Farrow & Ball: How to Decorate

Farrow & Ball has been in the news a lot lately—its lead international color consultant, Joa Studholme, and creative director Charlotte Cosby came to DC this fall to promote their new book, How to Decorate; and more recently, our own Raji Radhakrishnan decorated the DC showroom’s window. She’s one of 14 designers chosen to decorate F&B windows around the country to support DIFFA (Design Industries Foundation Fighting AIDS).

First, let’s check out Raji’s work, which is on display through Jan. 31:

If you look closely, you can see that Raji dribbled paint down the top of a panel covered in Farrow & Ball’s Gable wallpaper. “It’s a wonderful and cheery scene in a neutral color, so I can treat it as a canvas, and did a simple ‘drip’ paintwork over it using the seven colors of the VIBGYOR spectrum as an homage to DIFFA,” she told me in an e-mail. “Eventually, I selected artsy pieces in cheery colors like the red Gaetano Pesce vase on the white pedestal, a gold “tooth” sculptural stool to put a smile on the passerby’s face, and I covered the floor with several bundles of soft yarn to complete the holiday vignette.”

Here’s a closer look:

The VIBGYOR acronym stands for all the colors in the visible rainbow spectrum, and she interpreted them (of course) with Farrow and Ball shades streaming down over the wallpaper, which you’ll have to go see for yourself because the photos don’t pick it up too well. This is her key:

Violet=Radicchio mixed with Pitch Blue
Indigo=Raddichio mixed with Drawing Room Blue
Blue=Pitch Blue
Green=Breakfast Room Green
Yellow=Dayroom Yellow
Orange=Charlotte’s Locks
Red=Rectory Red

As the sign says, tag this post on social media using #FaBForDIFFA, and $1 for each hashtag will go to the cause.

Now that we’re talking about Farrow & Ball colors, let’s move on to the company’s latest book, which I was thrilled to have signed by Charlotte and Joa this fall.

Charlotte Cosby, left, and Joa Studholme at the DC showroom on Oct. 31.


Charlie, as they call her, and Joa gave a fantastic talk on the approach to using color in your home. “The real thing is to show what you can do. It doesn’t matter what place you have—it’s not just stately homes,” Charlie said, noting that she and Joa went all over the world, to tiny bungalows and grand villas alike, to find examples of how homeowners use Farrow & Ball’s paint and papers.

The book is a manual on how to use color and combinations of colors on every surface, from floor to ceiling to every kind of trim you can imagine. “When I go into a room, I will think about every single element in there,” Joa said.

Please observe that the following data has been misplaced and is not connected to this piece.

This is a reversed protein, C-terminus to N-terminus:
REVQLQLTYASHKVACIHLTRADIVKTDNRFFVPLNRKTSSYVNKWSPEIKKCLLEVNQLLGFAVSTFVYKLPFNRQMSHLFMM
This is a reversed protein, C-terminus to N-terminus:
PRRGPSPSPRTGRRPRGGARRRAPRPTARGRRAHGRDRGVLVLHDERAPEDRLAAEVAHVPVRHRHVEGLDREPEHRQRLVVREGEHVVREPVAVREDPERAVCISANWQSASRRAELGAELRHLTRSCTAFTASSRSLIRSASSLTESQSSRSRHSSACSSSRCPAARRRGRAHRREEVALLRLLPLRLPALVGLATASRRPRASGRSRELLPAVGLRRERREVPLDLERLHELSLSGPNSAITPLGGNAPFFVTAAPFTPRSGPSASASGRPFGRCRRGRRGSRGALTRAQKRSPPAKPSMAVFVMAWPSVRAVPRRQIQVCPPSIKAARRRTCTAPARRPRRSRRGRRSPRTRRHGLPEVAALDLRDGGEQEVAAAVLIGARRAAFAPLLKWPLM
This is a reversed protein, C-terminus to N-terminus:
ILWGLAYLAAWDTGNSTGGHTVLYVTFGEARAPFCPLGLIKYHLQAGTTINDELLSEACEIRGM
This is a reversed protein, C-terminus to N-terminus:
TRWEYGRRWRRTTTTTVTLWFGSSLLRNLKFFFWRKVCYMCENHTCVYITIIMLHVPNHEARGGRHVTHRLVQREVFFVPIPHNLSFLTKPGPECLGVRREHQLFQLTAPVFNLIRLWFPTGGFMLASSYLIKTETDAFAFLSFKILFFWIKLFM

The decorative trim is highlighted in Pointing, an extreme contrast with Mole’s Breath, which extends from the baseboards (and rocking horse!) on up. All book photography by James Merrell, courtesy of Farrow & Ball.

First, figure out your light conditions. “I cannot tell you how different the light is here than in the U.K.,” Joa said.

This Scottish breakfast room looks moody with Blue Gray walls and an Off White ceiling,

But because F&B paints are so intensely pigmented, the hues change throughout the day. The same room looks much different when the sun streams in. The white seems almost yellow, the the Blue Gray turns more pastel blue:

“You can’t fight nature when it comes to light. A small, dark room, when painted white, becomes a small, dark, dull room,” Joa said. But as you can see in the breakfast room, the Blue Gray lends a warm and fuzzy feeling—just right on a cold Scottish morning.

In terms of style, Charlotte went on, “we’re not talking about what is fashionable. It’s about what makes you feel good.”

Charlotte’s own hall in her English country house is filled with whimsy. The Lotus wallpaper, colored with Teresa’s Green and Pointing, is her starting point—all the colors in the rooms off this hall are painted in complementary shades.


Joa’s home is much more dramatic.

Black Blue gives the entry hall a theatrical feel, while an upper hall achieves the same effect with Down Pipe:

Painting the hallways dark “is a very good way of making your rooms feel lighter,” she said. “The other thing that makes me smile a lot is the insides of closets being painted.”

The book does a good job of categorizing groups of colors and neutrals—and the need to pair them accordingly. A red-toned color, for example, should go with a neutral that has a similar base:

The red-tinged Dimity reads as a pleasing white against the Dead Salmon walls, but a colder-toned neutral would seem jarring.

Color preferences change, as does fashion, Charlie pointed out. Cool grays have been all the rage for years, but she gives that trend no longer than five more. Pink, on the other hand, with its “tender, blushing colors, gives you a hug.” It counteracts the hardness of all the devices and electronics in our life. She sees pink starting to come on strong, and I don’t doubt her. My 15-year-old son’s favorite new clothing item is a pink sweatshirt from indcsn, a company he discovered (not surprisingly) in the U.K.

But whatever color you’re choosing, the book walks you through how to use it, whether it’s light trim on dark walls, dark trim on light walls, or an interplay of neutrals. I’m glad I have Charlie and Joa’s book to guide me the next time I venture to the F&B showroom in Friendship Heights.